Why the Queen has two birthdays
Buckingham Palace announces cancellation of festivities amid pandemic
There will be no public celebration to mark the Queen’s 94th birthday on Tuesday because of the ongoing coronavirus outbreak.
A Buckingham Palace official said the monarch had decided it would “not be appropriate at this time” to hold a celebration for the occasion - the first time in her 68-year reign that no gun salutes will take place, says the BBC.
A palace spokesperson said: “Her Majesty was keen that no special measures were put in place to allow gun salutes as she did not feel it appropriate in the current circumstances.”
Town & Country magazine adds that there will also be no requirement for government buildings to fly the Union Jack on her birthday as they usually would. The UK’s Department for Digital, Culture, Media and Sport has advised: “In the current circumstances we are not expecting everyone to be able to follow this advice and you should continue to adhere to social distancing guidelines as set out by the government.”
There are also doubts about the second round of celebrations to mark the Queen’s birthday, due to take place in June. The monarch’s official public birthday is when the famous Trooping the Colour parade takes place, in keeping with a 260-year-old tradition, which involves more than 1,400 soldiers, 200 horses and 400 musicians, with the Royal Air Force performing an aerial display above Buckingham Palace.
But why does the Queen have two birthdays, and how will coronavirus affect them?
So why does the Queen have two birthdays?
Strange as it may seem, the reason is not rooted in an obscure tradition or a quirk of royal protocol. It's simply to do with the weather.
The practice began in 1748, when George II decided to move his birthday parade from 9 November to a day in summer when the grand procession was less likely to be a washout.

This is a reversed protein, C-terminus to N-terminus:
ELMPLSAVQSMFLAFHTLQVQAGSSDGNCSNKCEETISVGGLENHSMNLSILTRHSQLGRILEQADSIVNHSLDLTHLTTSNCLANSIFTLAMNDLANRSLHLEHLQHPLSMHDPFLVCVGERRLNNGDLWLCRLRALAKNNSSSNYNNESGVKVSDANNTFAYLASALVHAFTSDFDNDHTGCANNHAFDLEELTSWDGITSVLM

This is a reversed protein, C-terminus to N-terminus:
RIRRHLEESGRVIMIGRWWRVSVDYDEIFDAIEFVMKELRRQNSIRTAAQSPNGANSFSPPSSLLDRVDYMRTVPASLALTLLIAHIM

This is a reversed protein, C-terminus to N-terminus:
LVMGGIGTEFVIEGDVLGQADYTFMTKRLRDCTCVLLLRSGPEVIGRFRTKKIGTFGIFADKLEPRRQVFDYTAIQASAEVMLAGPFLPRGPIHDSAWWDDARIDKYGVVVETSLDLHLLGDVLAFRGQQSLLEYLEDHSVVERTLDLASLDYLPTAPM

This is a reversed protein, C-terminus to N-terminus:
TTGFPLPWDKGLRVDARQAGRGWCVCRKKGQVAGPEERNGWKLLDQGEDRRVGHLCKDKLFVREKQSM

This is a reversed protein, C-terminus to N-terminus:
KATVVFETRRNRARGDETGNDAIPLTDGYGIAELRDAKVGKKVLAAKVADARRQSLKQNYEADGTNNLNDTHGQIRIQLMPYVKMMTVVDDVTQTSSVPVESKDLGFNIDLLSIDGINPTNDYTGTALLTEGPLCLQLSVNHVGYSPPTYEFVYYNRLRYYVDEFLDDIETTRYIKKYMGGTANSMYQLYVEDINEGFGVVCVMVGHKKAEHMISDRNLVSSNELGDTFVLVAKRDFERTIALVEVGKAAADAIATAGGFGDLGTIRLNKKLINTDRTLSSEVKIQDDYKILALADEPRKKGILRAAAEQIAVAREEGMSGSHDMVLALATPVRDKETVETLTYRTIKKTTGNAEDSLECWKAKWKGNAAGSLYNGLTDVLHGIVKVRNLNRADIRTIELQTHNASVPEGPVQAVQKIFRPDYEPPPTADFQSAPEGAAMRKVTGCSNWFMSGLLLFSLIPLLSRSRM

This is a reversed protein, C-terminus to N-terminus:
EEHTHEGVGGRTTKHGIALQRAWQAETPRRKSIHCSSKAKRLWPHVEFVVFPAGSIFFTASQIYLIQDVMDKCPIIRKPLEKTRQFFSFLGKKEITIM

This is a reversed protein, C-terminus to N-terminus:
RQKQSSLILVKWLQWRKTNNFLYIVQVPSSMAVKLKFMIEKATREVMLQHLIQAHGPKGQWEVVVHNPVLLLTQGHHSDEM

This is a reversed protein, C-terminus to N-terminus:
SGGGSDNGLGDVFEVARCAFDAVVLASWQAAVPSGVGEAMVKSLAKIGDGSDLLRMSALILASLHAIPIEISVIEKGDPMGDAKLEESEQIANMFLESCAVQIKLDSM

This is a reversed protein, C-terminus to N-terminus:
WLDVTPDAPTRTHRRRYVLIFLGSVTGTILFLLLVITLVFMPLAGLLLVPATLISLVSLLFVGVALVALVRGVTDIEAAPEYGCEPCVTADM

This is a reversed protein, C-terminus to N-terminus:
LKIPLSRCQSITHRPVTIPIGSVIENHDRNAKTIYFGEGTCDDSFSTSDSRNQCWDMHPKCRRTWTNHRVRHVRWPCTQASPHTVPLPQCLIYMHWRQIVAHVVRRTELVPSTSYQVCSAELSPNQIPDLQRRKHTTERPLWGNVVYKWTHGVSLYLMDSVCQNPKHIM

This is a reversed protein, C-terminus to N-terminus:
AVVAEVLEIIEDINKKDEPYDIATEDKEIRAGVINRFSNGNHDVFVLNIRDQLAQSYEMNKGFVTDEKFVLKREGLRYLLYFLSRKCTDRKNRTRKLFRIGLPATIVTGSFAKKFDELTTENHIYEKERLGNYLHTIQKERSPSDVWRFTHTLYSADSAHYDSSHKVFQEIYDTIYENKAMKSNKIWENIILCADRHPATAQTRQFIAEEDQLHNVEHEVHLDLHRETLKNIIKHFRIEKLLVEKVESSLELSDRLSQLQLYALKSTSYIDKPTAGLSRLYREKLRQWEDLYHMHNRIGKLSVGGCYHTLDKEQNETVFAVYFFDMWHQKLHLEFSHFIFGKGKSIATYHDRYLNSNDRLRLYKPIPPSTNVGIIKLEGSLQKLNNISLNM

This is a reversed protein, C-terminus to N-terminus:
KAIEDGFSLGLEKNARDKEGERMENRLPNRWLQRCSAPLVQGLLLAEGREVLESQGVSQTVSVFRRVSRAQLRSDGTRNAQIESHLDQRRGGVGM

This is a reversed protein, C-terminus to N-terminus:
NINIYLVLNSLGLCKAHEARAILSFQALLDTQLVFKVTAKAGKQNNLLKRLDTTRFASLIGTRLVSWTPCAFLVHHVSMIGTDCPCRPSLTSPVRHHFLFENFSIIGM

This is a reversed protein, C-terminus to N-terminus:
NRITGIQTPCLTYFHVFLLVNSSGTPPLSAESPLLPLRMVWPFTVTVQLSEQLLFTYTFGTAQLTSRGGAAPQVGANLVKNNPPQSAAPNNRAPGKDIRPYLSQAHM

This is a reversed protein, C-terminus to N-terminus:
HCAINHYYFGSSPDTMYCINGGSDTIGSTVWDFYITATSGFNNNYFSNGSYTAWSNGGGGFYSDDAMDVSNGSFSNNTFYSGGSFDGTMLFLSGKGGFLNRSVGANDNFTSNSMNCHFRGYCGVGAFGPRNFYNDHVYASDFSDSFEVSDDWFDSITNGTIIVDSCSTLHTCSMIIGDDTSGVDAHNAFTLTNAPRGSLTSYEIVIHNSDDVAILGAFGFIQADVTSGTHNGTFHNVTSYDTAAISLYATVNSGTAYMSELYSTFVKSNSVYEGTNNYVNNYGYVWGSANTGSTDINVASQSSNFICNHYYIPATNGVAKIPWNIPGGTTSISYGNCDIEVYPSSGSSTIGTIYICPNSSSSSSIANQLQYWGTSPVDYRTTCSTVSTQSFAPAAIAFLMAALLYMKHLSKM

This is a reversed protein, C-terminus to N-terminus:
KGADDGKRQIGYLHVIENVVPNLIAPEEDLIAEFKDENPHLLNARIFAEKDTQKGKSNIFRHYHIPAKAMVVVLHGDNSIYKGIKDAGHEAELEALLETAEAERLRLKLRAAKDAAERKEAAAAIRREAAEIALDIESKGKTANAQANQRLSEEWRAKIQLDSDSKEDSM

Since then, the reigning king or queen or their parliament decides an appropriate summer date to mark the occasion, no matter how far it is from the monarch's real birthday.
This also explains why the Queen actually has more than two birthdays – some Commonwealth nations in the southern hemisphere follow the same logic when it comes to saluting their head of state while the sun shines.
Consequently, the Falkland Islands celebrates on 21 April, the Queen's actual birthday, because June is one of the coldest months of the year in the South Atlantic, while in Australia, where most of the country observes the official June birthday, Queensland and Western Australia both hold their tributes in sunny October.
Canadians mark the Queen's official birthday on the last Monday before 25 May, which is also Victoria Day, a public holiday honouring the Queen's great-great-grandmother.
In New Zealand, there have been calls in recent years to replace the Queen's birthday, which they mark on the first Monday in June, with an official recognition of Matariki, the Maori new year.
Prince Charles’s birthday is 14 November so it is likely that he will continue the tradition when he ascends the throne. Prince William, however, was born on 21 June so he might opt for just one celebration.
Will Trooping the Colour go ahead in June?
Those looking to celebrate the Queen’s second birthday in June by witnessing the famed Trooping the Colour parade in central London will be left disappointed this year.
In line with UK government advice, it has been agreed that the event - also known as The Queen’s Birthday Parade - will not take place as planned.
The parade had been scheduled for 13 June, but in a statement, Buckingham Palace explained that: “In line with government advice, it has been agreed that the queen’s birthday parade, also known as Trooping the Colour, will not go ahead in its traditional form.”
The official British Army website says that a “number of other options are being considered, in line with relevant guidance”, but adds that it is “currently working closely with our ticketing partner to arrange refunds and we will be in contact with everyone who has purchased a ticket or has been successful in the Ballot soon”.
“We extend our sincere apologies to everyone who was looking forward to these Parades as much as we were,” it says.